If a mink-edged violet cashmere cardigan with a delicate lace blouse and long, plaid tweed skirt aren’t exactly stall-mucking duds, they’ll look great for more urban pursuits. As will many of Valentino’s fabulous items: an ermine trench, a small jacket with buckle closures cut in different fabrics for wildly different effects, a camel coat with mink cuffs. Valentino showed fewer suits than usual, and when they appeared, they packed a tony punch. Case in point: the pencil-thin navy pinstriped pantsuit with a ruffled peplum.
For evening, Valentino offered a wealth of options — too many, in fact. His Ladies can choose curvy little black dresses with assorted cutouts, or sparkly tops with pants, although they’re sure to pass on the let-it-all-out fishnet sweaters. On the other hand, who could resist his high-drama gowns or the huge lace and tulle skirt, perfect for the rich romantic?

Olivier Theyskens: Yoooo-hoooo +. Monsieur Arnaaaaauuuult!!! If Olivier Theyskens is hoping to land that plum spot at Givenchy, then he’s certainly going about things the old-fashioned way — with intriguing, wearable and refined clothes. Though rumor has it that some of the top brass at LVMH would prefer to hire a designer willing to work for the house exclusively, Theyskens’s fall collection should put him back on their list. His curvy tweed suits and antiquey furs had a Daisy Buchanan sort of charm — not only in their vintage appeal, but because they were just as rich as they were romantic. Flowing gowns in chiffon or jersey played to the mood, especially when worn under thin wool reefer coats. Think Daisy borrowing Jay’s coat for a turn in the garden. Also from that temptress’s era — and Madonna’s, too — thick satin, granny-girdle dresses.
Theyskens didn’t forgo his leathers, however — in fact, they were better than ever. He steered clear of those mean Eighties styles he’s shown in the past, and in their place were soft, glistening bomber jackets and spliced pants, in rust and white, that wrapped around and around the legs like a couple of candy canes. His signature Gothic touches were also few and far between, though the collection did have a certain melancholy to it. Was Theyskens showing a Theyskens collection or was Givenchy on his mind? As if to make it all the more plain that he’s ready to do business with the big boys, the once Samson-tressed designer came out to take his bow with a new, close-cropped cut.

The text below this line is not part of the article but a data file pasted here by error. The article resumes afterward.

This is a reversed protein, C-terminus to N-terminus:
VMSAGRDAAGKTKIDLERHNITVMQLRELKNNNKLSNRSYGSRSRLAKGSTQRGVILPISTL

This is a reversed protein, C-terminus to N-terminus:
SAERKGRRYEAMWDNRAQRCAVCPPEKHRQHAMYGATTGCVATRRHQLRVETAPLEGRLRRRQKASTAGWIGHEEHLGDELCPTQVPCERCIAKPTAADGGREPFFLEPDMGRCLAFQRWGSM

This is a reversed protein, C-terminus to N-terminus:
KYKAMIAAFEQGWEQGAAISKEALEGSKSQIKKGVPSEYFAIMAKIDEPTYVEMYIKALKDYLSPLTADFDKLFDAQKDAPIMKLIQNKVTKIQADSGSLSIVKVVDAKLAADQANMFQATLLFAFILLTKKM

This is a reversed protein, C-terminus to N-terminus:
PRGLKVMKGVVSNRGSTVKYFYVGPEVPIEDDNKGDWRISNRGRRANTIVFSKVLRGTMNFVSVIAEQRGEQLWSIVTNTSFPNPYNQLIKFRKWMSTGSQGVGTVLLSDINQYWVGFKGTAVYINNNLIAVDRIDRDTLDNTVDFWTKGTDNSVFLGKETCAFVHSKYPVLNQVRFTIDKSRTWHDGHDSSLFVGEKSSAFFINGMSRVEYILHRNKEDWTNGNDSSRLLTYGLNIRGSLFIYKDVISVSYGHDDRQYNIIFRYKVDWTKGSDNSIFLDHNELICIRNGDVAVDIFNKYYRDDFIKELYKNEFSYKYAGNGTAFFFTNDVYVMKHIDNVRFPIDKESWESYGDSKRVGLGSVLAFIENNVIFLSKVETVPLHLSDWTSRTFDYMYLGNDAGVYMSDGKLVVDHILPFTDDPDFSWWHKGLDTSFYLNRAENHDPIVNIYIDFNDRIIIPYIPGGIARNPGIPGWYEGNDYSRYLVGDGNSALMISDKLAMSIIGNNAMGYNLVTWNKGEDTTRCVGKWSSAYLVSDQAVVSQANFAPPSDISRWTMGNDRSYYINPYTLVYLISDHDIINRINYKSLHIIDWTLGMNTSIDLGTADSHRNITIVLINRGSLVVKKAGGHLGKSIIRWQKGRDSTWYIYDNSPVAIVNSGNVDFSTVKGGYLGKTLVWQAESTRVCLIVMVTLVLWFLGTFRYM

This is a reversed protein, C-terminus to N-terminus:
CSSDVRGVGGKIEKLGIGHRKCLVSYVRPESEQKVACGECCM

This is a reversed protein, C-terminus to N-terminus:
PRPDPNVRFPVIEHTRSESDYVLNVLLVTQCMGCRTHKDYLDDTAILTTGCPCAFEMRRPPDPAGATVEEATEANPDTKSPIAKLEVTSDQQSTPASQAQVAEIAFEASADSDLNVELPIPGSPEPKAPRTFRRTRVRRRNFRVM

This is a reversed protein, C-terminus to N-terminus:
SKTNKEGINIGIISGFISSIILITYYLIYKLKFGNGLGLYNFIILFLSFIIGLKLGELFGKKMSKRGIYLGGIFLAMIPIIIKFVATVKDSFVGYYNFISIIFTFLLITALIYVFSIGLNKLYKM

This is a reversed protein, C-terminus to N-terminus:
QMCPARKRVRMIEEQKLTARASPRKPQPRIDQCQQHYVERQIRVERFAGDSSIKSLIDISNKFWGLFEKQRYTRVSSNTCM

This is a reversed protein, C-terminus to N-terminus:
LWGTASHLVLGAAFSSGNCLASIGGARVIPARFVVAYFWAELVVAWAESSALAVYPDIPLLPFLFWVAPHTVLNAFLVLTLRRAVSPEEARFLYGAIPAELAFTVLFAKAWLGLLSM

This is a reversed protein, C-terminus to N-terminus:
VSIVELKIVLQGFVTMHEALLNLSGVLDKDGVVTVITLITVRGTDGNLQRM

Costume National: Seen one slick black suit, seen ’em all? Well, then you haven’t seen a Costume National show lately. Ennio Capasa can certainly turn that wardrobe staple into a major statement. And who can blame him? He knows just how to do it with intricate seams, double-wrapping belts, a perfectly cropped jacket or a delicately pointed shoulder. The effect of these, as well as sheer tops and dresses strategically spliced with sharp leather across their fronts, was graphic and stark.
On the softer side he showed featherweight webby knits and gentle tone-on-tone floral jacquards that eased even his most razor-sharp silhouettes. But then Capasa’s goal was to merge the sweet with the tough stuff in a way that makes sense. “I’m thinking of a woman in the future,” he said before the show. “It’s a look that’s romantic and martial at the same time.” With a sharp juxtaposition of black leather — as in a perfect waxy coat — and black lacy tops, he set about his task. But it wasn’t long before Capasa made it back to his beloved black suit, sending out the best of all — a tux completely embroidered from collar to cuff to low-riding waistband to hem and slick with stitchery.